"Art is born of the observation and investigation of nature" –Cicero
All of our patterns are derived directly from our photography, creating a one-of-a-kind look at nature's unique beauty.
This season we are offering bags in these four designs. Read more about their significance in our ecosystem.
The annual migration cycle of the monarch butterfly is one of the most remarkable natural phenomena in the world. Traveling 2,500 miles south each winter to the exact same trees, the Monarchs that arrive at the destination are four generations removed from the ones that left.
During the past 20 years, the monarch butterfly population has declined by over 80% throughout much of its range. This is primarily due to loss of critical habitat in North America.
Native to western North America, the evergreen sword fern is one of the most abundant ferns along the Pacific coast. It provides ample cover for birds and ground-dwelling wildlife.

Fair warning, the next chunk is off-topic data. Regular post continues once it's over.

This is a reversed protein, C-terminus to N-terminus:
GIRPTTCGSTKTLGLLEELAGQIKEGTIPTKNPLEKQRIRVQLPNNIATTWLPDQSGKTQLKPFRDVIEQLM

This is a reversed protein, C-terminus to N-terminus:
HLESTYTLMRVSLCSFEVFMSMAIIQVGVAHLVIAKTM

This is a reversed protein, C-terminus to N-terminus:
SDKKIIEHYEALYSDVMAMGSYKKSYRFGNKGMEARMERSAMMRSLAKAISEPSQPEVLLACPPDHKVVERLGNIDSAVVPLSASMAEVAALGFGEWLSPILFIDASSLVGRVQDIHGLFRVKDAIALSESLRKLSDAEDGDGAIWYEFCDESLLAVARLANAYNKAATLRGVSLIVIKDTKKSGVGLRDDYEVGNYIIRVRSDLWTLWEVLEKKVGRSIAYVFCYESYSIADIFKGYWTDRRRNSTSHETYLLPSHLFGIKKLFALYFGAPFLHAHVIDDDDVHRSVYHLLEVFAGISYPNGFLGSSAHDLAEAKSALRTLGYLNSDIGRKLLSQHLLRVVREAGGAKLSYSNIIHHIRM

The sword fern is used as an important indicator of climate impacts because it responds quickly to increases or decreases in rainfall.
Honey bees are the single most important agricultural pollinator globally. They pollinate 80% of our flowering crops, which constitutes 1/3 of everything we eat. Responsible for pollinating $14 billion worth of seeds and crops annually in the U.S., honey bees are currently threatened by humans’ agricultural practices and pesticide use. If honey bees disappear, they could take most of our insect pollinated plants with them, having a massive impact on our planet. Opt for organic farming practices and use of non-harmful pesticides.
Coral is suffering from bleaching, the white appearance that occurs when the tiny algae called zooxanthellae (necessary for the coral’s survival)is expelled from the coral. Stressful environmental conditions lead to bleaching including elevated water temperatures due to global warming. Millions of marine species depend on coral colonies therefore bleaching affects the entire ocean food chain. Mankind has an obligation to preserve marine life by reducing carbon dioxide emissions in order to save coral reefs.